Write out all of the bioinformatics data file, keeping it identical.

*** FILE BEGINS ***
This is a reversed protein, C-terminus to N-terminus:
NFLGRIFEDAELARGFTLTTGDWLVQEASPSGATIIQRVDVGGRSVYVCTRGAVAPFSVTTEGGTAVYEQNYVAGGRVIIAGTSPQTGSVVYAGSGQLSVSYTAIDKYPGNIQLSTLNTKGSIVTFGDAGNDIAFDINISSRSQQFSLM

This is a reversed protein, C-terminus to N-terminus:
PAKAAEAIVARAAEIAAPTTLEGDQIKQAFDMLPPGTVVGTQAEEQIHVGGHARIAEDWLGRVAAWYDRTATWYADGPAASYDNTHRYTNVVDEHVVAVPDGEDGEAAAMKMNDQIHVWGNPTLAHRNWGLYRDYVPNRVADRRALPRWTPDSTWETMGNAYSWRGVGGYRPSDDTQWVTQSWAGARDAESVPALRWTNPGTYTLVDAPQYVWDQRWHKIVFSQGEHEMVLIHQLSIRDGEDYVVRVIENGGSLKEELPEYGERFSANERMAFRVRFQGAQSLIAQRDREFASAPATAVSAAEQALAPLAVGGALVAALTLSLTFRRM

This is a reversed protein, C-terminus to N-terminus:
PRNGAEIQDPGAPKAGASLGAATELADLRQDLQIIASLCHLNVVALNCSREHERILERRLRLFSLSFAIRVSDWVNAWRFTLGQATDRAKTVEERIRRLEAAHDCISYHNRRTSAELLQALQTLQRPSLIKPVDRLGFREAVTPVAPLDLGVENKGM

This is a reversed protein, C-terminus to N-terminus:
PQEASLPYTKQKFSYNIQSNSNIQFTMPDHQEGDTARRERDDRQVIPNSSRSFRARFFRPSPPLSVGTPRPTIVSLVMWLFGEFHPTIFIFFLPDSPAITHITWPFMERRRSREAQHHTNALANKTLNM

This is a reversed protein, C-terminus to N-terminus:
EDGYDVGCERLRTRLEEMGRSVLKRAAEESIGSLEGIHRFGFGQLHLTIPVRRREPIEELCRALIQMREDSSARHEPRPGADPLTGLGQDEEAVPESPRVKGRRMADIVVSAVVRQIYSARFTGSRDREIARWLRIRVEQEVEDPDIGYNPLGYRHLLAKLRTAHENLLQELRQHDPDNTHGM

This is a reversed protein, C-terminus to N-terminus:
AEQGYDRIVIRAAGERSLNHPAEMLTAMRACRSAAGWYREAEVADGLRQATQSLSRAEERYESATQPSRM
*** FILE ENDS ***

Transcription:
This is a reversed protein, C-terminus to N-terminus:
NFLGRIFEDAELARGFTLTTGDWLVQEASPSGATIIQRVDVGGRSVYVCTRGAVAPFSVTTEGGTAVYEQNYVAGGRVIIAGTSPQTGSVVYAGSGQLSVSYTAIDKYPGNIQLSTLNTKGSIVTFGDAGNDIAFDINISSRSQQFSLM

This is a reversed protein, C-terminus to N-terminus:
PAKAAEAIVARAAEIAAPTTLEGDQIKQAFDMLPPGTVVGTQAEEQIHVGGHARIAEDWLGRVAAWYDRTATWYADGPAASYDNTHRYTNVVDEHVVAVPDGEDGEAAAMKMNDQIHVWGNPTLAHRNWGLYRDYVPNRVADRRALPRWTPDSTWETMGNAYSWRGVGGYRPSDDTQWVTQSWAGARDAESVPALRWTNPGTYTLVDAPQYVWDQRWHKIVFSQGEHEMVLIHQLSIRDGEDYVVRVIENGGSLKEELPEYGERFSANERMAFRVRFQGAQSLIAQRDREFASAPATAVSAAEQALAPLAVGGALVAALTLSLTFRRM

This is a reversed protein, C-terminus to N-terminus:
PRNGAEIQDPGAPKAGASLGAATELADLRQDLQIIASLCHLNVVALNCSREHERILERRLRLFSLSFAIRVSDWVNAWRFTLGQATDRAKTVEERIRRLEAAHDCISYHNRRTSAELLQALQTLQRPSLIKPVDRLGFREAVTPVAPLDLGVENKGM

This is a reversed protein, C-terminus to N-terminus:
PQEASLPYTKQKFSYNIQSNSNIQFTMPDHQEGDTARRERDDRQVIPNSSRSFRARFFRPSPPLSVGTPRPTIVSLVMWLFGEFHPTIFIFFLPDSPAITHITWPFMERRRSREAQHHTNALANKTLNM

This is a reversed protein, C-terminus to N-terminus:
EDGYDVGCERLRTRLEEMGRSVLKRAAEESIGSLEGIHRFGFGQLHLTIPVRRREPIEELCRALIQMREDSSARHEPRPGADPLTGLGQDEEAVPESPRVKGRRMADIVVSAVVRQIYSARFTGSRDREIARWLRIRVEQEVEDPDIGYNPLGYRHLLAKLRTAHENLLQELRQHDPDNTHGM

This is a reversed protein, C-terminus to N-terminus:
AEQGYDRIVIRAAGERSLNHPAEMLTAMRACRSAAGWYREAEVADGLRQATQSLSRAEERYESATQPSRM